By Ron Williams on January 18, 2018

Some folks may know I was once on the Meadowlark Board, representing Blue Valley Church. At one meeting Steve Shields made a statement something like this. “It is one of my dreams that the staff of Meadowlark Hills will look on their jobs as servants in a huge southern stately mansion. I hope that will give that kind of care to the residents.”

When we moved here just over a year ago, I was curious to see if this vision of service still existed. I am happy to say, even to shout it from someone’s fifth floor balcony, that Steve’s vision of servanthood has carried thru to today, greatly, and with magnificence.

Vera and I are retired United Methodist pastors. Of course, for the most part, we have been treated well, with respect and kindness. Sure, there have been times, or there have been the exception, but, for the most part we have been treated well.

But, I have a strong, deep voice that could sometimes be taken as anger or rudeness, whether that was what I was trying to express. As I have grown older and become a bit forgetful, I have had a growing fear, as many of us have, that I will have a growing dementia and less control of my temperament and behavior. I imagine that this is common among the 80+ generation.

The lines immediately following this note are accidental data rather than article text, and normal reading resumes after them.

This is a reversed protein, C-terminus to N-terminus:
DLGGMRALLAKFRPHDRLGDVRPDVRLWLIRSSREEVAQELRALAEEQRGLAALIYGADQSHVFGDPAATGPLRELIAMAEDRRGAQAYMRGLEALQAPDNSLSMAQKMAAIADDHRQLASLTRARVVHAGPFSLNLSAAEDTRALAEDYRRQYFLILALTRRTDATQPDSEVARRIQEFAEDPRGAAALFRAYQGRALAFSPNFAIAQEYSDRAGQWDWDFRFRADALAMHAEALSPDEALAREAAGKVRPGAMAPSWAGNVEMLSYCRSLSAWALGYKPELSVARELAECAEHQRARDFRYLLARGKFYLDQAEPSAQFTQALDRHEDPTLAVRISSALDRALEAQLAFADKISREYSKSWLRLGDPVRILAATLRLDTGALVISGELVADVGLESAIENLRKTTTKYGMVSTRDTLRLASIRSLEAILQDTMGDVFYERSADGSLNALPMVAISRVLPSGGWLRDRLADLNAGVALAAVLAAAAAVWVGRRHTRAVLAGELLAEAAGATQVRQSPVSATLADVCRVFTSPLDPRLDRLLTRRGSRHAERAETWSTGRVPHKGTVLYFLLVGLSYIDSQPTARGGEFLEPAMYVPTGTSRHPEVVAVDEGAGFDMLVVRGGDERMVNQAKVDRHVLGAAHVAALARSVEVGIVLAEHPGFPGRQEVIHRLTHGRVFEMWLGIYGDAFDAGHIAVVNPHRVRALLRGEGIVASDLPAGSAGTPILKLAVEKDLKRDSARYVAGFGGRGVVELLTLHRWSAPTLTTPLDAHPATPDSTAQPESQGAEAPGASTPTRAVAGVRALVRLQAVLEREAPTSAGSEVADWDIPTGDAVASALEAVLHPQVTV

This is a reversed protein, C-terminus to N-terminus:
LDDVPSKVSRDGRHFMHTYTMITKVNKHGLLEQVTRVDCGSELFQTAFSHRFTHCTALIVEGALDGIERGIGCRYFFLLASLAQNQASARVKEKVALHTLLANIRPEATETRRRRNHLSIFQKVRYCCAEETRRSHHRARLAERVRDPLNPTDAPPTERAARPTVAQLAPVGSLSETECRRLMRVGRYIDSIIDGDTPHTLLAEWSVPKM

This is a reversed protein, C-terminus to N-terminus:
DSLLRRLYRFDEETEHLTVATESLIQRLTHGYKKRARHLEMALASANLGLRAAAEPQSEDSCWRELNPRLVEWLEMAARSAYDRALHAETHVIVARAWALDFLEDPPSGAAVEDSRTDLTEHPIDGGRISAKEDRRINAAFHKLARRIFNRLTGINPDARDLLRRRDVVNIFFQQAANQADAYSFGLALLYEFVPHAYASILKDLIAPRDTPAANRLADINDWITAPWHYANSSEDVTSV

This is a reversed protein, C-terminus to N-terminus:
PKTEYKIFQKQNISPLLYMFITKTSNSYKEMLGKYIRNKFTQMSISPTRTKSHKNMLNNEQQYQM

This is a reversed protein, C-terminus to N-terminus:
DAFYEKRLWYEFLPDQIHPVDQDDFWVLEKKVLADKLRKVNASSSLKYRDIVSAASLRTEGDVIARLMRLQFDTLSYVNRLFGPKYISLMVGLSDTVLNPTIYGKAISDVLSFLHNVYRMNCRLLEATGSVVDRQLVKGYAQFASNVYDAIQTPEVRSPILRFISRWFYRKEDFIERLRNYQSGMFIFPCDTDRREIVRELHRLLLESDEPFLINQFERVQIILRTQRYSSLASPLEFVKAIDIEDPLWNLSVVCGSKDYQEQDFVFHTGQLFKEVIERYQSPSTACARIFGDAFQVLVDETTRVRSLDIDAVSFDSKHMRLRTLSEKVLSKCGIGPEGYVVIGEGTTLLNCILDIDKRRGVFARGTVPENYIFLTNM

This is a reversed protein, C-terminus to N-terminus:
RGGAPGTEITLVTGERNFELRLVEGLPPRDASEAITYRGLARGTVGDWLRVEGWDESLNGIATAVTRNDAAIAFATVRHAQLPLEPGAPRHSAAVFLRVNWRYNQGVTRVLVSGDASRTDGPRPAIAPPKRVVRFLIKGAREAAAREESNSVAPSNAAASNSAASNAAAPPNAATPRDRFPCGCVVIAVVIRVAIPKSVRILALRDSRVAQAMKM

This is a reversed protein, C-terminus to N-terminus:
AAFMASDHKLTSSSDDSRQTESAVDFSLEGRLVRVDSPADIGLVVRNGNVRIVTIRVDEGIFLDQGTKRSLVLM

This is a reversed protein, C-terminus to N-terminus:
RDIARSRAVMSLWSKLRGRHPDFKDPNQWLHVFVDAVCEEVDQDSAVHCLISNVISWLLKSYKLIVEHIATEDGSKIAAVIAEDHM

With the strength of my voice, personality, and vocabulary, and the possibility of losing some of my self-control, I have had the fear of simply becoming a cranky, loud, obnoxious old man. (Vera might say I have already made it.) I have the fear of becoming a person unpleasant to be around. How would staff people treat me at that point?

I need to say that since we have moved here, I have observed very few times when the decorum of the residents was less that polite, proper and gracious. But we are campus of some 400 old folks, with aches, pains, frustrations, often having to do things we don’t want to, in places we would rather not be and often without the mental acuity to deal with life’ challenges. We often have reason to be cranky.  

But, the Steve Shields’ dream of having a staff with a culture of compassionate servanthood stands strong and complete. I don’t know if it is selective hiring or training or whatever, we residents are blessed with a staff that Is compassionate, polite, caring and dare I say, sweet, always.

So, probably Vera and I are here permanently, and I am assured by experience that if I become a cranky, loud, difficult, harsh old man, I will still be treated with compassion, kindness, and dignity.  And I have peace. Thanks Steve; thanks Lonnie; thanks to all Staff!